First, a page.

The left-hand image illustrates a "scale decomposition" of a function defined on the unit cube: The large blocks correspond to fine scales and the small blocks to coarse scales. The largest block, for example, represents fine scales in all three dimensions, whereas the rectangular blocks represent scales that are captured differently in different dimensions. The small block in the front lower left corner captures the coarsest scales and constitutes a very crude approximation on which all the other blocks add successive refinements.
The entire collection of blocks contains all information needed to recover the original function. However, for most realistic functions, it turns out that blocks that capture the finest scale in more than one dimension contribute only very little to the original function. These blocks are also the largest, so by discarding them one can obtain a much more compact representation, which approximates the original function well using only a fraction of the original information. This is illustrated in the right-hand image where discarded blocks have been peeled away.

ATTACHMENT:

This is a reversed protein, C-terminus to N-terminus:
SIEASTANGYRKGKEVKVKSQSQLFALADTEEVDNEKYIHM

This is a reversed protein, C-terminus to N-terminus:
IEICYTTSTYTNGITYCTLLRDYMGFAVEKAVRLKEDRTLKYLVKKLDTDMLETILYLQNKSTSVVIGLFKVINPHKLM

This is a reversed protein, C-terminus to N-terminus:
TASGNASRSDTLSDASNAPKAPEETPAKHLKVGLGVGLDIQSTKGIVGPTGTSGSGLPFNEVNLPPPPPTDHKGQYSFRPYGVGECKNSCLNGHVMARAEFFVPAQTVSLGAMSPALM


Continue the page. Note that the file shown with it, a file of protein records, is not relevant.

This process, known as a-priori or data-independent compression, generalizes to higher dimensions where it is the basis of several algorithms that would not have been feasible otherwise.